Everyone I present to you Kristen Twardowski!
She’s works in marketing and data analysis within the book industry, an avid blogger and author of a new psychological thriller, When We Go Missing. Kristen is also participating in the inaugural launch of Mystery Thriller Week.
According to Goodreads
Once, Alex Gardinier was a successful physical therapist and a happy wife. Now she is trapped in a crumbling hospital room. Seven years ago Alex’s ex-husband, Nathan, was convicted of murdering five girls, and he has been rotting in prison ever since. Except the doctors say that Nathan isn’t in prison. In fact, they don’t believe that he is a criminal at all. According to them, Nathan is a devoted husband who visits her every week. But Alex can’t recall ever seeing him at the hospital, and the last time they met he was holding her hostage on a boat.
Maybe the doctors are right – maybe these memories of his crimes are her own personal delusions – but if they are wrong, then Nathan somehow escaped from prison. If they are wrong, he has trapped Alex in a psychiatric ward.
If they are wrong, he is hunting her sister
Where are you originally from?
I’m originally from a cornfield in Illinois but have lived in several different places across the Midwest. I’ll always have an attraction to the flatlands because of it.
Yay! The Midwest is awesome. Plenty of cornfields here!
What did you study in college?
As an undergraduate, I studied history and art history. When I finished my graduate degree, I studied gender and the history of Imperial Germany.
Wow. This is rather impressive. I took an art history course once and it was pretty difficult.
Did you used to be a librarian?
Though I worked at several libraries, I never held the position of librarian. Most institutions want to hire people who hold library degrees for those roles. Instead, I held customer facing positions in an undergraduate and business library. There, I did things like organize events for speakers and authors, help manage the acquisition of journals and magazines, and do reference work, which involved helping people find the reading materials that suited their research needs.
That sounds very intriguing and not to mention good work experience.
What do you do exactly in publishing?
Currently I am a sales and marketing research coordinator for a small press. This means I perform several different functions that have to do with data and book promotion. In terms of data, I do analyses to see where we have opportunities to expand our books and journals programs and make suggestions about how to package our products. This also means that I pay a lot of attention to how money flows through the press. Though I don’t directly do design work, I help to write marketing copy for items and give input on promotional materials like posters, emails, and information on our website. Prior to my current position, I briefly worked in the acquisitions department of a different publisher. While there, I helped edit manuscripts, assess submissions, and write rejection letters.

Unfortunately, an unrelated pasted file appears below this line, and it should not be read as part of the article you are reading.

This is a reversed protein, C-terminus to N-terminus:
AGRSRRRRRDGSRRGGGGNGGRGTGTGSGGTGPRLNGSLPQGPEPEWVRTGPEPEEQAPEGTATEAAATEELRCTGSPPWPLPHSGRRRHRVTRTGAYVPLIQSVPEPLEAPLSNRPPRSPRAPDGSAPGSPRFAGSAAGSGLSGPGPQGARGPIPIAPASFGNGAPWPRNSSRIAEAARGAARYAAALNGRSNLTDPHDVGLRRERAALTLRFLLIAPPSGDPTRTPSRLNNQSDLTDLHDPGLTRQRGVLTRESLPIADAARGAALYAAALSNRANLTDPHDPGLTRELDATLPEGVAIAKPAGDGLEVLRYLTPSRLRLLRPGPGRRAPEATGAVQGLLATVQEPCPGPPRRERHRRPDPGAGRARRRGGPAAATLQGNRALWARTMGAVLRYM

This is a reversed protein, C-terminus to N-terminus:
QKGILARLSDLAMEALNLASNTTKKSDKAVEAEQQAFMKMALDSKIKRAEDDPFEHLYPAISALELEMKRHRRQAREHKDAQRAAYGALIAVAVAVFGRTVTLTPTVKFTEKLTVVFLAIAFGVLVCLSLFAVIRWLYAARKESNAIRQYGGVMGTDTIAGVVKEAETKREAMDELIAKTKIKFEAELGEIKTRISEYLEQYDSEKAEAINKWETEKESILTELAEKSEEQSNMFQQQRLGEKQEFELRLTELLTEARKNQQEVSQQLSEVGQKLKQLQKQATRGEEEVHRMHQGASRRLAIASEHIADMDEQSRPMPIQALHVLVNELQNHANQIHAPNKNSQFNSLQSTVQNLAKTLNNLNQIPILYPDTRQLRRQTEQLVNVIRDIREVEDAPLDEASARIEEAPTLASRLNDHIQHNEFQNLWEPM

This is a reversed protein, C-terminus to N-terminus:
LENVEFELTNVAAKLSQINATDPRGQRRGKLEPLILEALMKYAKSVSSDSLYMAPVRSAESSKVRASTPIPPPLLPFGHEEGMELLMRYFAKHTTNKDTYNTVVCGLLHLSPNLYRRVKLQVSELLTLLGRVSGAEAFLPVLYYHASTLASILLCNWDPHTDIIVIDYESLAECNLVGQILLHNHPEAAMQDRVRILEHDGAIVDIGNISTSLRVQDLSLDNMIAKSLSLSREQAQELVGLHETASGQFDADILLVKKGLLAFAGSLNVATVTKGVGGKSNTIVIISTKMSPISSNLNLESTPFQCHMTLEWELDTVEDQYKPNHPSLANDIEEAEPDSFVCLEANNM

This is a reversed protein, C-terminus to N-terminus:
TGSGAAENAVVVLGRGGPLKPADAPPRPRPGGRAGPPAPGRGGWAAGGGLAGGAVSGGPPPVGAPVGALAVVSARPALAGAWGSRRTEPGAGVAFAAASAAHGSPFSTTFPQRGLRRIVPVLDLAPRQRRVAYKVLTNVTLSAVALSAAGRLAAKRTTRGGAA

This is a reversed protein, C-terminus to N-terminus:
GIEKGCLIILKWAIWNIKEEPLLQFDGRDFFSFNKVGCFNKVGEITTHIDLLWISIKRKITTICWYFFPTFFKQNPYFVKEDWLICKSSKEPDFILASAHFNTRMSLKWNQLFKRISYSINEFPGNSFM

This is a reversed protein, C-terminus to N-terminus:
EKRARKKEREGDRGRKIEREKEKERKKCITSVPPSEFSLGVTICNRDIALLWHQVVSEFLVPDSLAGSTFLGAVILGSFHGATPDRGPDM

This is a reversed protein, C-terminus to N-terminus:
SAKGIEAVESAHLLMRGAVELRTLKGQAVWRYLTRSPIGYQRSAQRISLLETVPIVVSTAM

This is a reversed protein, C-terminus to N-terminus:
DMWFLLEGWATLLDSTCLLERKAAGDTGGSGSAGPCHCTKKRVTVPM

This is amazing. You have an amazing, well rounded skill set!
What do you love most about fantasy?
Fantasy is my great passion. It’s the genre that I was raised on and the one that I always return to. Because they tell stories that are a step away from the real world, fantasy novels often get to the heart of what it means to be human. They delve into our strengths and weakness, our hopes and fears, and they let us dream. What if the world was different? What would we do then?
Some authors that represent the best of fantasy are Diana Wynne Jones, Melanie Rawn, Peter S. Beagle, Jan Siegel, and a dozen others. Oddly, my first novel, “When We Go Missing”, doesn’t deal with fantasy at all – it is a psychological thriller – but the feel of fantasy, the arc of its stories, the texture of its language, bleeds into my writing.
Nice. I still think it’s impressive that you can write a psychological thriller even though it isn’t your passion. I believe it’ll make you a better writer in the end.
“Fantasy is hardly as escape from reality. It’s a way of understanding it.”-LLoyd Alexander
How has reading affected your writing?
I just finished some research on how reading affects writing. It turns out that reading materials alter the syntax and writing level that people use. For example, people who spend their time reading a lot of Buzzfeed articles write much simpler sentences than people who read pulp fiction, and people who read pulp fiction write less complex sentences than folks who read more literary books.